Island Heritage

With President Obama Set To Vacation On Martha's Vineyard, Residents Embrace The Island's Trail Of Black History

August 23, 2009|By Candus Thomson | Candus Thomson,

When President Barack Obama and his family arrive this week in Martha's Vineyard for vacation, Carrie Camillo Tankard and Elaine Cawley Weintraub would like nothing more than to show them a little piece of Martha's Vineyard that has nothing to do with T-shirts or ice cream stands, stunning oceanside cliffs or gently sloping sandy beaches.

They envision telling Michelle Obama about Nancy Michael, a slave whose blessings mariners believed could keep them safe on long voyages; having the first lady stand at the grave of Capt. William Martin, the first black master of a whaling ship; and visiting Shearer Cottage, which in 1903 became the first black-owned guesthouse on the island.

All three are part of the African-American Heritage Trail of Martha's Vineyard, a growing

network with 22 sites highlighting what was until recently "the undocumented history" of the island's black roots, says Weintraub, chairwoman of the high school history department.

The trail was born of curiosity and necessity. Weintraub was a new teacher who came to the island from Britain in 1984. She noticed that there was nothing in the curriculum about African-Americans on the Vineyard, even though her class had more than a dozen black students.

"So, off I go to buy all the stuff on black history I can find," she says. "Except there isn't any."

Weintraub initiated her own research on Martin, which led to unearthing stories about the sea captain's grandmother and mother.

"I thought, 'There's a whole story here, and I have to find it,' " Weintraub says.

As "vice president forever" of the Martha's Vineyard chapter of the National Association for the Advancement of Colored People, Tankard says she had been on a similarly frustrating mission: lobbying for inclusion of local black history in schools. A mutual friend introduced Tankard to Weintraub in 1993, and the spark for the trail was born.

"The roots of black America run deep here," Tankard says. "We wanted to make sure that the black history of the island is never forgotten again."

Weintraub studied obituaries, ships' logs, court papers and tattered newspaper clippings. Tankard, who moved to the island to raise her six children after the 1967 riots in Newark, N.J., tapped into her network of local connections for additional material and financial support. The trail marked its first site, the Shearer Cottage in Oak Bluffs, in 1997.

"We've come a long way since then," says Tankard. "Today, the trail covers the island and honors the full spectrum of the African-American experience."

Three new sites are expected to be marked with plaques later this year.

That Oak Bluffs serves as the spiritual trailhead is understandable. The town, known in the 1800s as Cottage City, has long been a summer magnet for families of color. Local historians say black servants who came with the white families for the summer began buying land and building homes. Their ranks swelled in summer with the arrival of people who attended religious camps.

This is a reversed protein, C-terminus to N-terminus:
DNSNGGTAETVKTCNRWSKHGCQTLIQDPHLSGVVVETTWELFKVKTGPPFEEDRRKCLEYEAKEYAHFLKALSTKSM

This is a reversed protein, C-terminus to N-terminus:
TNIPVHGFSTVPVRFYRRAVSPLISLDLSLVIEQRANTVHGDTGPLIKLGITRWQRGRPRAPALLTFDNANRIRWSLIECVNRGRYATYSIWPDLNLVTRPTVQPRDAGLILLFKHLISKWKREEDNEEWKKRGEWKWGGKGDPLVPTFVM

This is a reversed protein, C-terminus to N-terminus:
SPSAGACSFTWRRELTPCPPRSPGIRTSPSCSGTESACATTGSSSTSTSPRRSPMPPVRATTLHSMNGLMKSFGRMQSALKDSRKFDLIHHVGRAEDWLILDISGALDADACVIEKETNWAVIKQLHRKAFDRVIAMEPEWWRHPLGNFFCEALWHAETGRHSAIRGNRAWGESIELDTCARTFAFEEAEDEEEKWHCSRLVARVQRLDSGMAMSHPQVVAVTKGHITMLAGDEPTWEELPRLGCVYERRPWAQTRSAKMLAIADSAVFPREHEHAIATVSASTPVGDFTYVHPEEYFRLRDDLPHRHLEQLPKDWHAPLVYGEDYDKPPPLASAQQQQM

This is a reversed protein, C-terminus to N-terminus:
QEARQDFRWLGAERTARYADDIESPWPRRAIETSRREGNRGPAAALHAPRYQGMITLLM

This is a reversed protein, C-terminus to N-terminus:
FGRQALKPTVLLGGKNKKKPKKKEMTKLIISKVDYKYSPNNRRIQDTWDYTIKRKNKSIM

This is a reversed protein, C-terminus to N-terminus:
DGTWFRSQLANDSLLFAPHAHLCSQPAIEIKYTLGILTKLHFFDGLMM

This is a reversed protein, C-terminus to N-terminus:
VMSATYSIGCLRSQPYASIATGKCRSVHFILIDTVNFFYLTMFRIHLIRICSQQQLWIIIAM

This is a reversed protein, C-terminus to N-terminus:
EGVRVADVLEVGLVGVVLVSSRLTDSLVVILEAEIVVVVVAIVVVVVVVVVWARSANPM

Over the years, the community has drawn prominent civic leaders, actors, educators and artists, who beat the heat and relaxed in the multicolored gingerbread cottages packed tightly together and in sprawling homes with inviting front porches. Singer Ethel Waters, actor Paul Robeson and the Rev. Martin Luther King Jr. spent time on the Vineyard. More recently, Oak Bluffs has welcomed Spike Lee, Oprah Winfrey, Diana Ross and then-Senator Obama.

Part of the draw, says Jill Nelson, author of "Finding Martha's Vineyard: African Americans at Home on an Island," is being a member of a community of professional and successful people who most of the year find themselves in the minority. And while not a racial utopia, Martha's Vineyard has a well-developed sense of the "live-and-let-live" philosophy.

"People come to the Vineyard to lay their burdens down," Nelson says. "For years until 9/11, there were two mailboxes in front of the post office: One said 'On Island,' and the other said, 'America.' In many ways that summed up the uniqueness of the Vineyard. We're in the United States - same language, same currency - but a very different vibe. People who make it to the Vineyard come here to relax. You don't come to the Vineyard to mess with other people."

This time, the Obamas are staying on the other side of the island at Blue Heron Farm, a 29-acre spread in Chilmark that is better suited for security and seclusion. The farm is in a less-populated area with fewer tourist destinations, so any Obama activity is likely to lead to fewer disruptions on the sometimes traffic-choked roads. While few expect the president to make the social scene, many in Oak Bluffs expect that the first lady will venture out to see old friends.

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